MoreLegsThanMe Fri 03-May-13 10:48:48

thanks Flowery. To clarify about the average sickness - it's a smallish office and everyone who works here has had at least a few days off since I'e been here, with D&V, ear infections etc etc. I cannot think of anyone who has had less than three days off in the last nine months (ie since I've been here). Currently someone is into her seventh week off sick.

I had to confirm on the staff induction booklet thingy if I considered myself disabled and much as I hated to I said that I did. HR know that my illness was related to the RA as they were informed of that, and it was also contained in my GP sicknote.

Sorry to rant - I'm usually quite placid but I guess I am starting to feel sorry for myself.

I won't feel secure in any future job until the magical two years have passed!

flowery Fri 03-May-13 09:49:24

Whether it's a good reason or not doesn't matter - if it's enough of a concern for them then it's a good reason. It's their decision.

What's dubious about an office average of 2-3 days a year? Doesn't tie in with claiming they have a problem with sickness absence, is that what you mean?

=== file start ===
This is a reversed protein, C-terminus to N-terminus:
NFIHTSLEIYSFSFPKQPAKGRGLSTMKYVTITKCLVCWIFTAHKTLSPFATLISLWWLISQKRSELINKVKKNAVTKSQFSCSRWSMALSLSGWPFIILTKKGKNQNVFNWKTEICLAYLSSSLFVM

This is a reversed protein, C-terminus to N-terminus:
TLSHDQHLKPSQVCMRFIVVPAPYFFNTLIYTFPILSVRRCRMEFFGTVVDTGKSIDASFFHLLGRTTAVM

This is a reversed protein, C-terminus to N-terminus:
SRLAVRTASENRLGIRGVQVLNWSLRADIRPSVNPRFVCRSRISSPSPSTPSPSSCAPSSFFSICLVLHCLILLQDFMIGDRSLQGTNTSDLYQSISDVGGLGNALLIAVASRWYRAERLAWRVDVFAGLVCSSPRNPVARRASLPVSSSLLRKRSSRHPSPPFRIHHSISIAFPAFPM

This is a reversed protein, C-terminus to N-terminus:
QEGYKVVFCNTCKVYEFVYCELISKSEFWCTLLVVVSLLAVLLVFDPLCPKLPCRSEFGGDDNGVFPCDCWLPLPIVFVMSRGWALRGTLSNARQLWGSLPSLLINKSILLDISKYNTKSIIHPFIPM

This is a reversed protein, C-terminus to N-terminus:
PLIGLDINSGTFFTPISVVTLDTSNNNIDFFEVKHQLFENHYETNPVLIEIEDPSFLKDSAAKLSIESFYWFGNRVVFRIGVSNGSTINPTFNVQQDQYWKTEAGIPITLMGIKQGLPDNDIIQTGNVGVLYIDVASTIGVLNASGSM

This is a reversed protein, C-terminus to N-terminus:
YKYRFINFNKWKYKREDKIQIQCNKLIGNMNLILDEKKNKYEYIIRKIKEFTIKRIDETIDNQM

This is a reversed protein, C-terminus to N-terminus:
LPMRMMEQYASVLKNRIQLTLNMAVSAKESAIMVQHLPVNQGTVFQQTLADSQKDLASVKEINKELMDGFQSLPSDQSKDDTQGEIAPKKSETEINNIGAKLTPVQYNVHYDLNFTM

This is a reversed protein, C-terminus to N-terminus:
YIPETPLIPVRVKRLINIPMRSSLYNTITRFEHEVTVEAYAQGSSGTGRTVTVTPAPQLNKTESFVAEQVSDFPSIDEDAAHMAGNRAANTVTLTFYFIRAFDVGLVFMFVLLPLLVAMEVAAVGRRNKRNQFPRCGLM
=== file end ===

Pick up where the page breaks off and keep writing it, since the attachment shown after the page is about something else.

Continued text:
You didn't say whether they knew your absence was related to your disability. If you have told them then that's not a good enough reason, but if you haven't told them, and it doesn't sound obvious without being specifically told, then whether you think it's a good reason is irrelevant really.

If you want to stay, tell them the sickness absence is related to your disability, and get your doctor to write confirming that. If they still want to dismiss you, you can take it further if you want to.

MoreLegsThanMe Fri 03-May-13 09:41:26

Yes, shock definitely wearing off!

WipsGlitter Thu 02-May-13 22:20:22

I would pursue this with the help of the equality commission (or whatever the UK version is). It sounds very unfair.

StuffezLaYoni Thu 02-May-13 22:14:33

I am so sorry this has happened. I hope someone more knowledgable than me comes along soon.
Bastards!

Wishiwasanheiress Thu 02-May-13 22:00:28